Kharecha and Hansen present five scenarios, using a variety of estimates of peak oil timing and pace.
Peak oil emission in the BAU scenario occurs in 2016 ± 2 yr, peak gas in 2026 ± 2 yr, and peak coal in 2077 ± 2 yr (Fig. 3a). Coal Phase-out moves peak coal up to 2022 (Fig. 3b). Fast Oil Use causes peak oil to be delayed until 2037 (Wood et al., 2003), but oil use then crashes rapidly (Fig. 3c). Less Oil Reserves results in peak oil moving to 2010 ± 2 yr (Fig. 3d), under the assumption that usage approximates the near symmetrical shape of the classical Hubbert curve. In the Peak Oil Plateau case, oil emissions peak in 2020 and remain at that level until 2040 (Kerr, 2007), thereafter decreasing approximately linearly (Fig. 3e).
The difference between Kharecha and Hansen's business-as-usual and the other scenarios points to the importance of limiting coal and other greenhouse gases. Peak oil isn't going to save us from global warming by itself. We'll still have to make major changes to how we live, how we build, how we generate energy, etc. -- all of the imperatives we've had to reckon with for awhile.
And peak oil itself, despite its global warming benefit, remains a real problem. While the "doomer" peak oil scenarios seem to me to be overwrought and simplistic, it's true that our society is thoroughly dependent upon fossil fuels, and an abrupt reduction in availability would be traumatic. As I noted in The Big Picture: Climate Chaos, the intersection of global warming and peak oil means that we have overwhelming reason to move away from fossil fuels as energy sources as rapidly as possible -- and that solutions in one arena can help in the other.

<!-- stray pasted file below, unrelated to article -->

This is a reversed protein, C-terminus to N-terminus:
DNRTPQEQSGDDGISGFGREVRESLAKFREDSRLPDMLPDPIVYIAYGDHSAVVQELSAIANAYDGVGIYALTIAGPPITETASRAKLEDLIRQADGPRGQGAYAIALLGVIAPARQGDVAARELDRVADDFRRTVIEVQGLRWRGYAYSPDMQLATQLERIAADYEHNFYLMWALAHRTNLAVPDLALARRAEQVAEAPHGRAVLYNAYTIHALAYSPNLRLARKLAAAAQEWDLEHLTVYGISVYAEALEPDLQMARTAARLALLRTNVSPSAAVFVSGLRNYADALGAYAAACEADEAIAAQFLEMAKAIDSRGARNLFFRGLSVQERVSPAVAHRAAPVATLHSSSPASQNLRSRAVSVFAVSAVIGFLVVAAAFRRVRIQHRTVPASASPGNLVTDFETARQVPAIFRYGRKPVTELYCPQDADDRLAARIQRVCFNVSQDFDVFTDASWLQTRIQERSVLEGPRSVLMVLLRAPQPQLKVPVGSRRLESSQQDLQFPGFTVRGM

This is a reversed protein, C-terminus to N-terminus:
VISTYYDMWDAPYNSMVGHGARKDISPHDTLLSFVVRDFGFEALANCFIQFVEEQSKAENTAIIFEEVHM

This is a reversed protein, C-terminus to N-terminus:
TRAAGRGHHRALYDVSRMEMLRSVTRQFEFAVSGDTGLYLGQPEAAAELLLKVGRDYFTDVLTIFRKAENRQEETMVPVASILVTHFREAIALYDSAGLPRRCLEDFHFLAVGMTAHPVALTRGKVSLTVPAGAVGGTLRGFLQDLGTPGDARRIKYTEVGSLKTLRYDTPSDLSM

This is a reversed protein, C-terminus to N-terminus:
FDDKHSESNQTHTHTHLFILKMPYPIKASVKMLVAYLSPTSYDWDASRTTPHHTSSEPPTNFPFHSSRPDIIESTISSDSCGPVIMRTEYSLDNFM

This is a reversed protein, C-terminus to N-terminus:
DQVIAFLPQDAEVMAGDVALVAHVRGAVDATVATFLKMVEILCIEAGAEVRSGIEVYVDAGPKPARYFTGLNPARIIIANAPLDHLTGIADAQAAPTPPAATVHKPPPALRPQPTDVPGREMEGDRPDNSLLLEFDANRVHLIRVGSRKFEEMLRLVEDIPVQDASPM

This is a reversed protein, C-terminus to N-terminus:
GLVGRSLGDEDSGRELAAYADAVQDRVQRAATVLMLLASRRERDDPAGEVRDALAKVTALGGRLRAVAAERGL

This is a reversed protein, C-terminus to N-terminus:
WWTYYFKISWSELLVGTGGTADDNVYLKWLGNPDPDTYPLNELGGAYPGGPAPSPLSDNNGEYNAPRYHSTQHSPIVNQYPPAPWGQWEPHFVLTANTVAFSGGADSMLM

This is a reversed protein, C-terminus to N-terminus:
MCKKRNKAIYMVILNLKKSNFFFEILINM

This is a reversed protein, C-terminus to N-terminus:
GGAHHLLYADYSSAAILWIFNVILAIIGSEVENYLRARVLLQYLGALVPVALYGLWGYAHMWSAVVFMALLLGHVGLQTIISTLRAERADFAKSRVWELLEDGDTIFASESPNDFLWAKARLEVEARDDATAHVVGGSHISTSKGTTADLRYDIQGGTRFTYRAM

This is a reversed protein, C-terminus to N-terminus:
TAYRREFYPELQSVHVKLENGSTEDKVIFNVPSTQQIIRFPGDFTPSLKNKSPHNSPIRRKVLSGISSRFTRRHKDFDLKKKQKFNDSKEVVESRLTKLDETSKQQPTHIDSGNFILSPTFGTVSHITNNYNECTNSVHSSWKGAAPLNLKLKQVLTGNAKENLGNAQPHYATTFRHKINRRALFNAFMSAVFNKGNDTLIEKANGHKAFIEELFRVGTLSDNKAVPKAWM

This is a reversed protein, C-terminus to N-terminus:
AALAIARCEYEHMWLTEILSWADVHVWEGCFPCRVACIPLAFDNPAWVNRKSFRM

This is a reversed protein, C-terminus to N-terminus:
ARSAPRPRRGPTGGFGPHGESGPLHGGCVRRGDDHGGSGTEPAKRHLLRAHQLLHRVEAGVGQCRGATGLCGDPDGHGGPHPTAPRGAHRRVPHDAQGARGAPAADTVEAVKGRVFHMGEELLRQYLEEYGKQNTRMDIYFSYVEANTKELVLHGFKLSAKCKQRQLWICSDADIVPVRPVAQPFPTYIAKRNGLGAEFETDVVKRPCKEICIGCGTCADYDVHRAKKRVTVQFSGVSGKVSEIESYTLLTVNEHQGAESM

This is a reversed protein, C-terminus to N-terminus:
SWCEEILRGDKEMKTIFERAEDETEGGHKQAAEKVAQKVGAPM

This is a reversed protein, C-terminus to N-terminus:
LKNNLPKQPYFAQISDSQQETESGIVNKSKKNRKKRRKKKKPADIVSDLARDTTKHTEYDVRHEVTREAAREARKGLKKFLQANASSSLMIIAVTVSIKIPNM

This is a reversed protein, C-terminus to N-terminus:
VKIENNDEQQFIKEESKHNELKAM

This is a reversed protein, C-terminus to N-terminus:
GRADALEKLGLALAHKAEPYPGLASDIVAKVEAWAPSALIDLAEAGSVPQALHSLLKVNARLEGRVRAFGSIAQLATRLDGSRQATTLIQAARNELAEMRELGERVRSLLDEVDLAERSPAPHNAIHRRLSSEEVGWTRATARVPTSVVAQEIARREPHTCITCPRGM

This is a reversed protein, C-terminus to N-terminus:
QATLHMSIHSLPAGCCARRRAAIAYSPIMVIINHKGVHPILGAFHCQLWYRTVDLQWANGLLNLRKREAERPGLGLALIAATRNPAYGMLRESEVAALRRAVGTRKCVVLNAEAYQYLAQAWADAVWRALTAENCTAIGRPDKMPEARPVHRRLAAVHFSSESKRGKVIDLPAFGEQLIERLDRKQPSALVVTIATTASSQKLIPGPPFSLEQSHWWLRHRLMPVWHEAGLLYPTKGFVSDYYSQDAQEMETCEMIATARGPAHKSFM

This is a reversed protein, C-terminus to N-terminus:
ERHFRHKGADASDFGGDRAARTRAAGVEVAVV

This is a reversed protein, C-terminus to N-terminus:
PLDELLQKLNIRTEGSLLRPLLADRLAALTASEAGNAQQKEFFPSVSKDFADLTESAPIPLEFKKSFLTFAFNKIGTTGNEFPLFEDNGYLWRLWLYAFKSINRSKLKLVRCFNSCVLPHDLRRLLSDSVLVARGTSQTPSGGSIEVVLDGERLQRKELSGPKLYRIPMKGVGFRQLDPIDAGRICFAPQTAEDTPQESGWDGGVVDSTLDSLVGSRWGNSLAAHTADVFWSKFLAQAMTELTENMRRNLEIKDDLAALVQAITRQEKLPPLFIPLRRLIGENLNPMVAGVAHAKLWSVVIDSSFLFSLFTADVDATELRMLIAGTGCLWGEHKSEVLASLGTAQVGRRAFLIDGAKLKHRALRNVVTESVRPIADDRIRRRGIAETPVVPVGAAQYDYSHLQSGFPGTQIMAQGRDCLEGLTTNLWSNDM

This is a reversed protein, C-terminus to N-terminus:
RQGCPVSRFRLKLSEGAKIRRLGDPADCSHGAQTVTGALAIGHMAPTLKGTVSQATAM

It will be interesting to me to see how both peak oil watchers and anti-global warming activists take this report. I suspect that some oilers will dismiss it as not big news, since they already knew that society is going to collapse before we reach the worst of global warming; others might take it as an indicator that trying to deal with peak oil by producing liquid coal fuels (or similar fossil substitutes) is a bad idea, as it would eliminate the one slight benefit of peak oil conditions. I hope that climate watchers might have a generally more positive response, relief that the worst-case scenarios are even less likely than before. Unfortunately, I have a feeling that more than a few global warming-focused activists will see this report -- despite coming from Hansen -- as an attempt to reduce the urgency of the need to deal with anthrogenic carbon emissions.
What this report tells us, however, is that we can't simply focus on one crisis -- no matter how large and looming -- without taking into consideration the other key drivers of change. The onset of peak oil will alter how we deal with climate disruption, rendering climate strategies that don't take peak oil into account of limited value. Similarly, the fact of global warming must shape how our economies deal with a permanent oil crunch.
For both issues, the kinds of strategies most likely to succeed are those based on the precepts of an open future: innovation and experimentation; transparency and shared knowledge; and collaboration and shared responsibility. It's a future worth fighting monsters for.